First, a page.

Manteca is losing the war when it comes to sweating the small details that make a city hospitable.
Grand initiatives flourish: Great Wolf Resort, Big League Dreams, the state’s first diverging diamond interchange, pursuing fiber optic communication, food waste to fuel and other endeavors that are progressive and relatively cutting edge.
But when it comes to the little things that people — Baby Boomers, Generation Xers and Millennials —would all likely agree should be addressed by the city Manteca is performing below par and that’s being generous.
It is clear what ails Manteca. There are too many generals and not enough foot soldiers. The long-range staffing initiative cobbled together last month that was lauded by the council added almost as many generals as it did foot soldiers as well as calling for the expansion of the command ranks.
That is not to debate the need perhaps for a general or two more for “new departments” to provide more services or even more officers in the command ranks.
But the need for more people to do the little tasks that make a city safe and pleasant — street crew workers, parks maintenance, and even police and community service officers — was basically dismissed.
Yes the plan calls for adding six or so officers, community service officers and dispatchers but will the city ever address the ever growing rampant parking of semi-trucks where drivers park where they please to the point that the message gets out don’t even try it in Manteca?
Police staffing levels have just recently been restored to what they were in 2008. Manteca has added 18,000 residents in the past 12 years. Before we start writing six figure checks using tax dollars for all sorts of new initiatives, maybe the absolute top goal is to staff the police department from patrol officers to code enforcement personal to give citizens the Manteca that the council keeps promising.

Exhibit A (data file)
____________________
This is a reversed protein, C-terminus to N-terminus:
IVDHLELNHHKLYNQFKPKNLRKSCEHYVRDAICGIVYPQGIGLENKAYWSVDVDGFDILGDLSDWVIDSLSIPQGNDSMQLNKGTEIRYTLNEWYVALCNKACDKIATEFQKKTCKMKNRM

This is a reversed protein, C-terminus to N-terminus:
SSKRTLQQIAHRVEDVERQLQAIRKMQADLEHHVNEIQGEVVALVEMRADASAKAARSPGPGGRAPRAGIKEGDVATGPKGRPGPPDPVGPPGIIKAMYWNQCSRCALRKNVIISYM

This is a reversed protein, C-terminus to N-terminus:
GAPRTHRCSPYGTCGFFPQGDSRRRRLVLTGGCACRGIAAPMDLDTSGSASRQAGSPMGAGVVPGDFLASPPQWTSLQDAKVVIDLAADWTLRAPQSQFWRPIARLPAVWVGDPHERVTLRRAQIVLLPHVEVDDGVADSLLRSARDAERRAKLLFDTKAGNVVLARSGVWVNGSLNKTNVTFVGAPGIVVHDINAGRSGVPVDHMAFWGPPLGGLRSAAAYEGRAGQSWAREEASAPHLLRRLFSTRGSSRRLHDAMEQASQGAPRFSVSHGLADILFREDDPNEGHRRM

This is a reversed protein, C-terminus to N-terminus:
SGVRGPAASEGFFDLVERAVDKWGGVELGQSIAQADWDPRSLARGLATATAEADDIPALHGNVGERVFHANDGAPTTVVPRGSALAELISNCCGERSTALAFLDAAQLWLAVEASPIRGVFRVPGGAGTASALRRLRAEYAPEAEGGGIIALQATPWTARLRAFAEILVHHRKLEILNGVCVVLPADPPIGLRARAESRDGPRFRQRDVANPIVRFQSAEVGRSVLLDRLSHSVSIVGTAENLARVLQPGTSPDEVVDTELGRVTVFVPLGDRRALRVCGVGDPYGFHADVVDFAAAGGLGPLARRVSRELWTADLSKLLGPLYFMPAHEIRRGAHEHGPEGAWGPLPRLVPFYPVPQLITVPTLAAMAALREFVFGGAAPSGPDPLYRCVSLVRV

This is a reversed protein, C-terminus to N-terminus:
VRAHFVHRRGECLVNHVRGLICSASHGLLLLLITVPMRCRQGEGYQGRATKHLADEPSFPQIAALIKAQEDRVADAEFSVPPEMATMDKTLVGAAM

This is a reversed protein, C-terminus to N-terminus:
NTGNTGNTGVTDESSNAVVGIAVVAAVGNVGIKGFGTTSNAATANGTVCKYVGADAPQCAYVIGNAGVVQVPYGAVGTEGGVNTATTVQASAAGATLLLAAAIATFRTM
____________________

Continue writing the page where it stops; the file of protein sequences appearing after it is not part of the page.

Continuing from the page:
Instead of making it a priority to return maintenance work staffing to at least the 2008 levels, the city’s solution is to create a department that brings them all under one umbrella and cross training them so they could tackle issues such as potholes in platoon fashion.
Funny, but the city’s answer to white collar tasks to improve the delivery of services is to do the opposite by unraveling task mergers and making departments more robust.
If anyone at 1001 West Center Street hasn’t noticed a city of 85,000 zooming toward 100,000 needs more rank and file workers hitting the streets than a city smaller than 67,000 when staffing in parks and street maintenance was higher than it is now.
There is a clearly concerned and frustrated lady that has now made three appearances before the City Council in recent months imploring them to have lane striping that has long faded and raised reflective pavement markers that lost their reflective coatings years ago along major arterials with four lanes or more upgraded. It’s not a big safety issue in the daytime but at night it is a hideously dangerous situation.
Generals don’t do such tasks as stripe lanes. Foot soldiers do.
Sidewalks are clearly an area that highlights the ineffectiveness of this council as well as previous councils for the past 12 years. They have conducted inventories of deficiencies citywide twice and are now trying to come up with a game plan as the number of issues with raised concrete and gap issues grow. Instead of pushing paper around on the justification the city needs to know what sidewalks are the worst so they can be tackled first, why not restore the four man crew that was responsible primarily for sidewalk repairs and replacement that was eliminated 12 years ago. That way the city can actually repair sidewalks instead of taking about doing so.